Sarah94

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I have seen "overmethylation" mentioned in a few threads and I want to ask what is it? How would you know if you were "overmethylating"?

I am taking transdermal B12 (methylcobalamin) spray which I bought from Dr Myhill's online shop. She recommends 5-10 sprays daily. I'm currently on 6 sprays. I started at 1 and have been increasing dose very slowly. It works great for me, lots of positive effects, I just have to take a lot of potassium as it does seem to increase my need for potassium. I want to increase my dose to increase the positive effects of it, but I am wary of the possibility of "overmethylating". Especially as Myhill's recommended dose is rather large - each spray delivers 1mg of B12, so 10 sprays would be 10mg of B12! However she claims that only 6% of it is absorbed transdermally (so that would mean I'm currently getting 360mcg daily, and would get 600mcg from her max dose) - but I have no proof that she is right about that! I might be absorbing much more, in which case I don't want to "overmethylate"....

I'm not taking any methylfolate, am quite wary about doing so as I've seen in some threads on here that some people have had quite bad negative reactions to it
 

Sarah94

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Further questions about methylation:

As I explained above, I am extremely wary about taking methylfolate. But I also don't want to get low on folate and have negative symptoms from that - how would I know if I was getting low on folate?

I know this stuff is discussed on lots of threads but I've found it difficult to understand as I am severe and can't read lots of threads discussing the technicalities of it.

Another question is that Freddd seems to think that glutathione precursors like NAC shouldn't be taken as they can cause a "methyl trap" and folate deficiency. I've been taking NAC for the last few months, is there any reason I should stop?

I had another question but I forgot it
 
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Sarah94

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Oops unclear wording in my last post. Regarding folate, I meant "I don't want to get low on folate as that could potentially cause other problems - how would I know if I was getting low in folate?"
 

Pyrrhus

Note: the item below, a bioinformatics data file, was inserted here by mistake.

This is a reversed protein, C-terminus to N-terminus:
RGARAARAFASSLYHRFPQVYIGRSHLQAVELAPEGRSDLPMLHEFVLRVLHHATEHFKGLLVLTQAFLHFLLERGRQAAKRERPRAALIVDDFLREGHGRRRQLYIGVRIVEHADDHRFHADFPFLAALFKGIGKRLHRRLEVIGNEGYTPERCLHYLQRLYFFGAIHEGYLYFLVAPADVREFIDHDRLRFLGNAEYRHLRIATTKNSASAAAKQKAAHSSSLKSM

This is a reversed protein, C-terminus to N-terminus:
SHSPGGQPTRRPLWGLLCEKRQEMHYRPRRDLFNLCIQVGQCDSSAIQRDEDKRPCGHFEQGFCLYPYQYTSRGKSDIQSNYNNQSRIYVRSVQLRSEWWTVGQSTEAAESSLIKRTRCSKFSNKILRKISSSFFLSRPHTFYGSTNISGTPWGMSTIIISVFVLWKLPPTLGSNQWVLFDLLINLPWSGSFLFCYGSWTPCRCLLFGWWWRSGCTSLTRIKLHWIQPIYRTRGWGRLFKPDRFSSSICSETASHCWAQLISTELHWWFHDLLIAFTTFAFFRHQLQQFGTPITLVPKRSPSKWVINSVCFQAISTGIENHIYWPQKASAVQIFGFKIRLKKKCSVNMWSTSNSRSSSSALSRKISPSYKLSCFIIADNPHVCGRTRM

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Many people mean different things when they use the term “methylation”, so don’t feel bad for being confused. It’s a confused situation.

The simplest definition refers to the blood concentration of Adenosyl-methionine, also known as AdoMet or SAMe. This AdoMet is the main “methyl donor” that the body uses to carry out many different important “methylation” reactions in the body. Without sufficient AdoMet, the body can not carry out important metabolic functions.

When the blood concentration of AdoMet is too low, one might be tempted to say the body is ”undermethylated”. However, there is no scientific definition for “undermethylated”.

Conversely, when the blood concentration of AdoMet is very high, one might be tempted to say the body is “overmethylated”. However, there is no scientific research on the effects of a high AdoMet blood concentration.

Folate and B12 are both needed for the proper generation and utilization of AdoMet. This is why folate and B12 supplements are commonly used to correct low AdoMet levels. This is also why low folate or low B12 can lead to low AdoMet.

To correct low AdoMet, you MUST take both folate and B12. You should also take other B vitamins, especially the “pyridoxal-5’-phosphate” form of vitamin B6. Methylfolate is the best form of folate. Hydroxo-B12 or methyl-B12 are good forms of B12.

Note that many people experience horrible start-up effects when they first try to correct low AdoMet. These horrible start-up effects are normal and should go away over time. This is just an unfortunate reality of proper supplementation. People use all sorts of terms to describe these start-up effects, from “detox” to “herx” to many other words.

So you should definitely take methylfolate if you are going to do B12 supplementation. And yes, this may make you feel like crap at first, but that’s normal. One way to try to tolerate the crap is to stop the B12, and slowly try introducing small doses of methylfolate. Maybe try one dose of 400mcg methylfolate the first week, then take a 400mcg dose on two separate days in the second week, and so on until you are taking the methylfolate every day, without any negative effects. This process might take months. Finally, slowly reintroduce the B12. And don’t forget all the other B vitamins!

As for glutathione, glutathione is an incredibly important molecule that protects your body from harmful oxidative stress, helps the liver to detoxify chemicals, and is needed for the body to convert vitamin B12 from one form to another as needed. So, glutathione will definitely help in the process of correcting low AdoMet. Keep taking your NAC.

Hope this helps.